Fragonard uses red chalk in the most skilful and dynamic way throughout this splendid composition, and its intensity and general effect is enhanced by the masterly distribution of light. This the artist achieves to a considerable extent through his subtle and instinctive use of the white surface of the paper: the areas that are left blank serve not only to create highlights, but also to suggest space and depth in the composition. A tentative date after 1774 has been suggested for this drawing, although no red chalk drawings are known from as late as this. Such a dating seems, however, to be supported by the mature style of the drawing, the absence of any black chalk mise-en-page, and especially by the vigorous and broad treatment of the trees and their branches, which can be found in particular in some black chalk sketches datable after 1774. In terms of style, the present sheet is not at all far from Fragonard’s view, in red chalk over traces of black chalk, of the Château de Nègrepelisse, near Montauban, which he visited in October 1773.1 An antique-style fountain with a round basin supported by female figures is also to be seen on the left of Fragonard’s painting, Blindman’s Buff, in Washington, which is datable circa 1775-1780.2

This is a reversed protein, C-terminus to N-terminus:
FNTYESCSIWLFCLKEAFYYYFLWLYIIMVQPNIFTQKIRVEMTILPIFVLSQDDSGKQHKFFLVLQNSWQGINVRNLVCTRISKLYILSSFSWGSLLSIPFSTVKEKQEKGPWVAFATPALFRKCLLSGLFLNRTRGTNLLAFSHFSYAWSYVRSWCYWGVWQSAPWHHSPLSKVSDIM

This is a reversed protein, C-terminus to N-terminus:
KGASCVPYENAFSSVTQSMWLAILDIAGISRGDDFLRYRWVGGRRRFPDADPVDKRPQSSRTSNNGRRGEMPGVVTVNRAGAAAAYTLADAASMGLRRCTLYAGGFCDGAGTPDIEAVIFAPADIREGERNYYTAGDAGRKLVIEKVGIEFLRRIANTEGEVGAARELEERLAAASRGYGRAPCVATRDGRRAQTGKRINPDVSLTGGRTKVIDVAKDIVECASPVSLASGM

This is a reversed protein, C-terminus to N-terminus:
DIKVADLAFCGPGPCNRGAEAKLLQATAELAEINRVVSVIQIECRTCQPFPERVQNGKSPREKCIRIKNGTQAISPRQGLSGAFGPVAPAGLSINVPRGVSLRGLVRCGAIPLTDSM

1 Rotterdam, Museum Boijmans van Beuningen, inv. no. F-I-244; P. Rosenberg, Fragonard, exhib. cat., Paris, Grand Palais, New York, Metropolitan Museum of Art, 1987-88, no. 171, reproduced
2 Ibid., p. 344, no. 163, reproduced p. 347
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